Diagnosed with insulin-dependent diabetes in about 1936, my grandmother, who we called Nana, was told by the doctors that she would probably live another two years. She was determined not to succumb to their prediction but instead became even more active, and she parlayed her childhood love of dolls into a passionate hobby, collecting over 500 antique dolls and becoming a national authority on doll collecting. She founded the Alice Schiavon Antique Doll Club and also published Chatter, a magazine about hobbies and doll collecting. Alice’s determination paid off, and she would go on to live for another 37 years, outliving her own doctors.


She loved beautiful things, and she was well-known for her exquisite taste in fine European antiques. Despite her dislike of cooking, she knew how to set an elegant yet gracious table, and she decorated her home with brocades, lace, silver, porcelain, and objets d’art. With my grandfather’s encouragement, she and my mother opened an antique gallery on Chicago’s South Side and traveled to Europe in search of antiques to fill it. (Here she is with my mother, Joan Schiavon, on September 2, 1950, on the Rhone Glacier). My mother used to joke that my grandmother was her own best customer.

She also had a passion for driving and was pulled over more than a few times for speeding. On one occasion, she rolled down her window and regarded the young officer with her motherly eyes, smiling sweetly, as he told her that he had tried to pull her over but she had kept right on going. “Well, Officer,” she said, “how could that be? Why, with those handsome eyes of yours, I would have stopped on a dime!” He laughed and let her go on her way.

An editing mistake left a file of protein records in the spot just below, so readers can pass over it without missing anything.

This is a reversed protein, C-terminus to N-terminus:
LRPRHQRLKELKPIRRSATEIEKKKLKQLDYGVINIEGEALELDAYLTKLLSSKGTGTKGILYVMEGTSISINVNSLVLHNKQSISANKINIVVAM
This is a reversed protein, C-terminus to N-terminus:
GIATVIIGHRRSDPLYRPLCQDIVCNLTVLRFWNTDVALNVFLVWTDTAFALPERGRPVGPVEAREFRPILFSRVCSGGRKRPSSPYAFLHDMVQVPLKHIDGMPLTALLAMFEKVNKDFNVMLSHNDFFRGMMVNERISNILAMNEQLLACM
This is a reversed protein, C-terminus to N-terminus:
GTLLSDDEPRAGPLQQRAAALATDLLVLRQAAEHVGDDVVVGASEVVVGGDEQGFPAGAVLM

Another time, she was stopped for making an illegal left turn. “The sign says ‘No Left Turn,’ Ma’am,” the officer said to her. “You can’t turn there.” Nana smiled triumphantly. “Well, sir, I did, didn’t I?”

When I was about four years old, my parents moved our family to a two-flat brick house in Chicago, owned by my grandparents. One day I went upstairs to visit my grandparents and learned that Nana was awaiting her hairdresser, who came to the house regularly to wash and set her hair, as Nana was now blind and couldn’t get out of the house easily any more. I must have been about 4 years old. I told her that I would be happy to do her hair for her. Well, she was so thrilled that she called her hairdresser immediately and cancelled her appointment, explaining that her granddaughter would take over that day. We were in my grandfather’s darkly paneled den. My grandmother put the phone down and felt for my hand. “Go ahead, dear,” she directed.